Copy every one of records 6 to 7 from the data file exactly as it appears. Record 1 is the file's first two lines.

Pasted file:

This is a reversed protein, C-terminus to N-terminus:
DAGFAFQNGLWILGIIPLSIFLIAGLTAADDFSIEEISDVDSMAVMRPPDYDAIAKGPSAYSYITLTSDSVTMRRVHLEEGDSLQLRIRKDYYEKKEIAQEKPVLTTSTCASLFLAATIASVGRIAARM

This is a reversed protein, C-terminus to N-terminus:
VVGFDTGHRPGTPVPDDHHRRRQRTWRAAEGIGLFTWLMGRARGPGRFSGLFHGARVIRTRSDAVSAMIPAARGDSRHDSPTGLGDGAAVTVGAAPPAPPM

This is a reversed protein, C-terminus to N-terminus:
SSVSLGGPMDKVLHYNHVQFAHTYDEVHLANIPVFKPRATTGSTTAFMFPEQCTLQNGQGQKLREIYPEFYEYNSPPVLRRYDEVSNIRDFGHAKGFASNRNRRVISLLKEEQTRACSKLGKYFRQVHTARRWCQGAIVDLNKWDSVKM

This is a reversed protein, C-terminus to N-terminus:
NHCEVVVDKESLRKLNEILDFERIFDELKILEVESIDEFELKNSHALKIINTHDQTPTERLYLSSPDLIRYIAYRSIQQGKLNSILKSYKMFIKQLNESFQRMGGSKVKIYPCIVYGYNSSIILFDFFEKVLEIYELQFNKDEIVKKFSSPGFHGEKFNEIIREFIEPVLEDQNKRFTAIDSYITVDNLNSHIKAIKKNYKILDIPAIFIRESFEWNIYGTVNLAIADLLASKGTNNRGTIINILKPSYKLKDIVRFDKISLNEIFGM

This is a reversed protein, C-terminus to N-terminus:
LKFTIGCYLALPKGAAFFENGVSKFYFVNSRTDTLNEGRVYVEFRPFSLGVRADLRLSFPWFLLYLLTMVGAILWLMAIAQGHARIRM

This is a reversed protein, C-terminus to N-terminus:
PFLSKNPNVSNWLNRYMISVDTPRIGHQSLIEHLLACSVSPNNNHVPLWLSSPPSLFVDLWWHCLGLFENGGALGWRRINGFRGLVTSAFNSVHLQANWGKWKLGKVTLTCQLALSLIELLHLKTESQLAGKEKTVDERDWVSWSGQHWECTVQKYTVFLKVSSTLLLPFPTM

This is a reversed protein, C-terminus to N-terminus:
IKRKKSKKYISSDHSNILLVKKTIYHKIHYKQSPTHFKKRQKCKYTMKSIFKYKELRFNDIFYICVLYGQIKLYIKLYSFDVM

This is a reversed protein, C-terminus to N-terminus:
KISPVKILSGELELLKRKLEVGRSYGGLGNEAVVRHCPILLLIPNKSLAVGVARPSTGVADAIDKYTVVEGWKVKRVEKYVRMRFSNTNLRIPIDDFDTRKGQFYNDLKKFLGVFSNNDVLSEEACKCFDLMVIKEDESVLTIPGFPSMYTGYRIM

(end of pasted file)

This is a reversed protein, C-terminus to N-terminus:
PFLSKNPNVSNWLNRYMISVDTPRIGHQSLIEHLLACSVSPNNNHVPLWLSSPPSLFVDLWWHCLGLFENGGALGWRRINGFRGLVTSAFNSVHLQANWGKWKLGKVTLTCQLALSLIELLHLKTESQLAGKEKTVDERDWVSWSGQHWECTVQKYTVFLKVSSTLLLPFPTM

This is a reversed protein, C-terminus to N-terminus:
IKRKKSKKYISSDHSNILLVKKTIYHKIHYKQSPTHFKKRQKCKYTMKSIFKYKELRFNDIFYICVLYGQIKLYIKLYSFDVM